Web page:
Yeah, but how much does it cost?
I found a comparison of Maxtor SATA and PATA drives. ExtremeTech published a comparison between Maxtor’s DiamondMax Plus 9 PATA and the Plus 9 SATA. Each drive has a formatted capacity of 200 GB, 66.67 per platter and a rotational speed of 7200 RPM. The PATA drive will set you back $210 USD while the equivalent SATA drive is a bit more at $275. Maxtor’s SATA FAQ states that SATA drives will be typically a bit more than equivalent PATAs, throughout 2003 but as SATA drives become more common, the prices will reach parity. The SATA Plus 9 currently comes in capacities of 60GB, 80GB, 120GB, 160GB, and 200GB.
Not trying to favor Maxtor, I went shopping at Atacom.com for comparable Seagate drives and looked at the Seagate PATA 80GB ST380021A versus the SATA Barracuda V 80GB. The PATA drive costs $83.95 while the equivalent Barracuda ran $125.95.
What about drivers?
According to serialata.org, SATA supports legacy drivers for PATA drives. In other words, you can install a SATA drive on a motherboard with the appropriate PCI SATA adapter and use the OEM’s existing parallel ATA drivers. Vendors will begin supplying bridges for parallel to serial conversion for legacy devices. This being said, Seagate’s support page recommends that, if your operating system (Windows 2000/XP in this case) doesn’t detect the SATA drive during installation, you may need to go to the vendor’s website to acquire additional drivers.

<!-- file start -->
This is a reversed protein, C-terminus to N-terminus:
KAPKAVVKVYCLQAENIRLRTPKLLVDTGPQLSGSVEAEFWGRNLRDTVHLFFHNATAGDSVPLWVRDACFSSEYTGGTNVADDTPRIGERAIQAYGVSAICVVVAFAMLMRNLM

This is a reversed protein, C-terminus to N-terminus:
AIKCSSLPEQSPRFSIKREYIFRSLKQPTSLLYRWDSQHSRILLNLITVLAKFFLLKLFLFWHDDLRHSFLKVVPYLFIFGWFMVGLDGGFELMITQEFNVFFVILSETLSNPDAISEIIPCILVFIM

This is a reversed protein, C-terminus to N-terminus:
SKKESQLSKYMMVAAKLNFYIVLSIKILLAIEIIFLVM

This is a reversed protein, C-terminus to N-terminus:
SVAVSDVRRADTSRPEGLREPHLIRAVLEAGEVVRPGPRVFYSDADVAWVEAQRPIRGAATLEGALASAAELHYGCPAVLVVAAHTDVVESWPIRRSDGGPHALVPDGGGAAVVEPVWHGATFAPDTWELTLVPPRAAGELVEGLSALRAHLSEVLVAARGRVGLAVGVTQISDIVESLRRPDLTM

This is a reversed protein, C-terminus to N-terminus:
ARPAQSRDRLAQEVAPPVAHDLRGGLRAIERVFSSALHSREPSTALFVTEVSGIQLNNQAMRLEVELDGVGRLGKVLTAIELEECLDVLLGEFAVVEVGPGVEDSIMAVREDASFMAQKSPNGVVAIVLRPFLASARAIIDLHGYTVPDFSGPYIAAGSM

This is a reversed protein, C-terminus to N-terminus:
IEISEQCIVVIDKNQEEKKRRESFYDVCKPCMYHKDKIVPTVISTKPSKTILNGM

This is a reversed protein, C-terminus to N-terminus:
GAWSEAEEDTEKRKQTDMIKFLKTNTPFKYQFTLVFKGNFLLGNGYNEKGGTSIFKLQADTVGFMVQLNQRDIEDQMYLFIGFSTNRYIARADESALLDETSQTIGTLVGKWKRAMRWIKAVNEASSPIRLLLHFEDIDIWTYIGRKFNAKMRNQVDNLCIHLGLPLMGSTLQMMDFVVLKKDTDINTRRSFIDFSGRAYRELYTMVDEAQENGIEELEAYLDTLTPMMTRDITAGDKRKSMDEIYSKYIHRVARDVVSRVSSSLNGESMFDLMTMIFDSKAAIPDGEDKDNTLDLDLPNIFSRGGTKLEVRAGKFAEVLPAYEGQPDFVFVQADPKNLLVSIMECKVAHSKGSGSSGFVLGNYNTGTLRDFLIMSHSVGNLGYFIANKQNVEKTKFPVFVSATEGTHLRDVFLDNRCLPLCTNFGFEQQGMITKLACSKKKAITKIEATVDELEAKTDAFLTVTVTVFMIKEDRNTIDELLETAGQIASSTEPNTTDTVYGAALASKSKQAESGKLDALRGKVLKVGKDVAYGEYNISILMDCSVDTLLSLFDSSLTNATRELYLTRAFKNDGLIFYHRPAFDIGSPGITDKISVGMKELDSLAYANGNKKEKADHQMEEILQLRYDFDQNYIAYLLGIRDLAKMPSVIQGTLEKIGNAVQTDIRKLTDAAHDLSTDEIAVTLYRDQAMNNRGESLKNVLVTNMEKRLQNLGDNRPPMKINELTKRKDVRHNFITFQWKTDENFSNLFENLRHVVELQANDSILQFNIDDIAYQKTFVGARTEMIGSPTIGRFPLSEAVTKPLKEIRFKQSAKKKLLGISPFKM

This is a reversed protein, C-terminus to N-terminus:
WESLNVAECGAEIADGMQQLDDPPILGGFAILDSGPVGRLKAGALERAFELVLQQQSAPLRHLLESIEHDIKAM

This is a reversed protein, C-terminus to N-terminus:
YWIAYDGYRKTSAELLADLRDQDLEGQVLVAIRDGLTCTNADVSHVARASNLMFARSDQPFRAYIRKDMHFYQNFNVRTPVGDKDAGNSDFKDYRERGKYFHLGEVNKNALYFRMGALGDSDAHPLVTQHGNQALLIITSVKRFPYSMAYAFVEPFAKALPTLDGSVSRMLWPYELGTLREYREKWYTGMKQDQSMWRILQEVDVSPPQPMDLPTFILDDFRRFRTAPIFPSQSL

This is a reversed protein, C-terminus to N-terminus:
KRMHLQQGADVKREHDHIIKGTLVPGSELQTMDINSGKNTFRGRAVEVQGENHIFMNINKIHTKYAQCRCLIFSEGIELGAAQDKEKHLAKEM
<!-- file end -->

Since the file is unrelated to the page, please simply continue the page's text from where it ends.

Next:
Although many newer motherboards have SATA controllers, not all do and obviously older motherboards do not support SATA. If you have a motherboard that does not support SATA, all is not lost. You can buy extra SATA controller cards for between $20-$30 (US).
Silicon Image is providing parallel to serial conversion for Linux. Their drivers are supplied by the Linux ATA development site.
SATA and Linux
In June 2003, Pogo Linux included three new Linux servers using Seagate SATA drives in its StorageWare line. They claim that these servers are the first to use SATA for Linux. The StorageWare S140, S212, and S316 are all powered by Intel Xeon processors with Hyper-Threading Technology.
The SATA drives are configured with a 3Ware 8500 Escalade SATA RAID controller in a RAID 5 array. According to Pogo Linux, this will enable the StorageWare servers to give high speed performance at a fraction of the cost of even the latest, high-end SCSI based servers. You might want to save up your pennies if you’re considering a purchase as the prices are $3,499, $7,499, and 9,499 respectively for the above-listed servers. Pogo Linux also produces the Velocity-DXWorkstation which comes with SATA, IDE, or SCSI starting at $1,979.
None of this means you actually have to spend thousands of dollars to use SATA with Linux. You will, at this point, have to buy the drive, connectors, power supply and adapter and perhaps download the drivers. For a few hundred dollars, you’ll have all the materials to enter the world of Serial ATA. Keep in mind that SATA drives are just now becoming available in mass quantities and you will still have to wait until PC OEMs come with SATA integrated. I mentioned above that this is predicted for 2004 but the Maxtor SATA FAQ page was particularly evasive. It’s likely that negotiations between the major relevant vendors are, as of this writing, still in progress.
If you plan to use SATA and Linux on a home or small office system, you will likely have to play around with the installation and configuration. As with anything new, there is uncharted territory to explore.